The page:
That's pretty neat.
I take a 2" strip of the skin (with feathers attached) all the way down the back and leave the fan attached. Clean out as much of the meat from the tail as possible and spread it out skin side up (use roofing nails) on a piece of plywood. Sprinkle with a 50/50 mix of kosher salt and borax about 1/2 inch thick. Put it in an attic to let it bake in the dry heat for the summer and you will have a perfectly preserved "turkey pelt" and fan. If I remember I will snap a few pictures of one I did last year and is still on the board.
I'll have to snap some photos for you Redrider. I have spur necklaces and several different fan mounting styles I have tried. Most recently I have begun to fletch all my arrows with the wings from the turkeys i take. Nice being able to extend the use for that turkey past the frier!
No cant say as I have but I have donated a few for that purpose. I have never been able to get even slighty confident in my ability to play a wingbone call. Honesty i have listened to some of the best there is play them and to me they sound like a young hens fall call at best. Too many better choices out there for turkey calls to spend much time on that IMO.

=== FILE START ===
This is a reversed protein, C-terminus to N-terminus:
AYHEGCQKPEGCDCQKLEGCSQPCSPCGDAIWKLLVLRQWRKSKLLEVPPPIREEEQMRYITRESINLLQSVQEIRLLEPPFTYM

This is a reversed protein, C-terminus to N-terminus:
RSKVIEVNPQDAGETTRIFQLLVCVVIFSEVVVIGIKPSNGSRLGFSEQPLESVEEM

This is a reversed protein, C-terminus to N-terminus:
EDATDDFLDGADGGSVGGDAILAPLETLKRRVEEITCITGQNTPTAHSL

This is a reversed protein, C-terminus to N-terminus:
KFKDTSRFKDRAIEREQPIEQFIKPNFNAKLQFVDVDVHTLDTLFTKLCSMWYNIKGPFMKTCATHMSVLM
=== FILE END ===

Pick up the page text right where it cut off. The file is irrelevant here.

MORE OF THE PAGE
For the novelty of it thats a different story, but then again from what i understand hen bones have a better suited tone and I never get a chance to gather those.
When it come to turkey calls some of us have only one or two. Then there are the ones that have and can't go in the turkey woods without at least a dozen or so. Remember that old calls still work. Just take a little time and freshen up your old style calling tactics.There are most likely more than a hundred types of turkey calls out there on the market. Just waiting for you to pull out the green and spend it on them. From Hunter's Specialties, Lynch, and even the famous Drury brothers calls...